Governance and Agile - How to Ensure Effective Governance in Agile-Enabled Organizations

Mark ArntzMon, 04/09/2018 - 17:24

Governance and Agile - How to Ensure Effective Governance in Agile-Enabled Organizations

When I teach Agile at many historically traditional approach organizations like pharmaceuticals, financial, and health care organizations, a complaint I often hear is that the nature of their business with high regulatory control and expected rigor would make it impossible for the Agile approach to work.  In answer to this I’ve developed a list of five places where this governance can be placed in the Agile processes so that they can indeed pursue an Agile approach to doing software development.

  1. Create a User Story and put it on the Product Backlog
  2. Add administrative overhead to the Iteration
  3. Add to the Definition of Done
  4. Add another Done after Done-Done
  5. Add to the Definition of Ready

Create a User Story and Put it on the Product Backlog

Let’s say, for example, that your company is Intuit.  Intuit created the product TurboTax.  If the IRS comes up with a new tax code, what is Intuit going to do?  They’ll just write a User Story for implementing the new tax code, put it on the Product Backlog and the Product Owner will prioritize it with all other work.

Add Administrative Overhead to the Iteration

I was recently teaching at a large company in the Research Triangle Park in Raleigh/Durham, NC.  I asked them if they have to fill out timesheets.  They said, “No”.  They were rather gleeful in their answer.  I then asked, “What if the company just got a new CFO who insisted that tracking time to project codes was necessary for the capitalization of software development leading to tax savings.  They said that they would grumble and complain.  But would they do as the CFO was requesting?  Of course they would.  This would just become a layer of administrative overhead that would encroach on their velocity.  The Agile premise of maintain a constant pace would preclude adding this to the top of their day.  Instead they would be taking some time that was otherwise used to produce new software and reallocate it to filling out timesheets.  Of course, it would hopefully have a very small impact, but it would have some impact.

Add to the Definition of Done

We all know about all of the hacking reports from places like Equifax, Home Depot, Target, Sony and others.  So the Security Group at your company wants to be more vigilant about protecting client information.  They create a list of things that they want the software group to be aware of and check for in the code as part of the development process.  This checklist would be added to the Definition of Done.  The User Story is not done until you have done a list of things, and at the end of the list is Review the Security Checklist.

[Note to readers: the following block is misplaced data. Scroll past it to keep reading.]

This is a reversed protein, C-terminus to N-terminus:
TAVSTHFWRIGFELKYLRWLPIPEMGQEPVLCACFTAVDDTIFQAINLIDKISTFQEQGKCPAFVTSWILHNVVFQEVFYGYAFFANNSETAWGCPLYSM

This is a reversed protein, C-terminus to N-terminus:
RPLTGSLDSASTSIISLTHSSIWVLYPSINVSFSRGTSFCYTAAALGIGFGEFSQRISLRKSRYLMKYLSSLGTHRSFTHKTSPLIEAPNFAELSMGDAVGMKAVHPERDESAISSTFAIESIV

Add another Done after Done-Done

The Definition of Done is frequently referred to Done-Done Criteria.  This is because, for something to be Done, first the work is done by the development team Done One, and then the Product Owner reviews it against the Acceptance Criteria, Done Two.  The User Story is not Done until it’s Done-Done.  Well, what if the Security Group mentioned in the last point doesn’t trust the development team to adequately check the code for vulnerabilities and they want a shot at it before it is shipped.  This becomes a check-it-out that happens outside the Iteration.  We have to be careful with this one.  One of the things we don’t want happening, is we don’t want this separate check-it-out to become a safety net that the dev team is relying on for assurance that they have done it right.  This would increase the waste of rework in our value stream.  So we will track all defects that come from this after-the-iteration-check-it-out process (called escaped defects).  We would consider these as BAD.  We would want route cause analysis done on these and drive them down to zero.

Add to the Definition of Ready

You may not have heard about the Definition of Ready.  But why not have a Definition of Ready that are the pre-requisites for taking a User Story into an Iteration for implementation?  This could contain things like:

  1. The developers agree that there is enough detail to proceed
  2. The Product Owner agrees with the Acceptance Criteria
  3. The User Experience group has approved the wireframes

Of course, you don’t want to do anything here that is not needed, that would represent a form of Goldplating, but if we are the type of organization mentioned at the start of this blog, it should not keep us from pursuing an Agile path.  Over time, we should keep in mind that this all costs and try to reduce these things as is possible.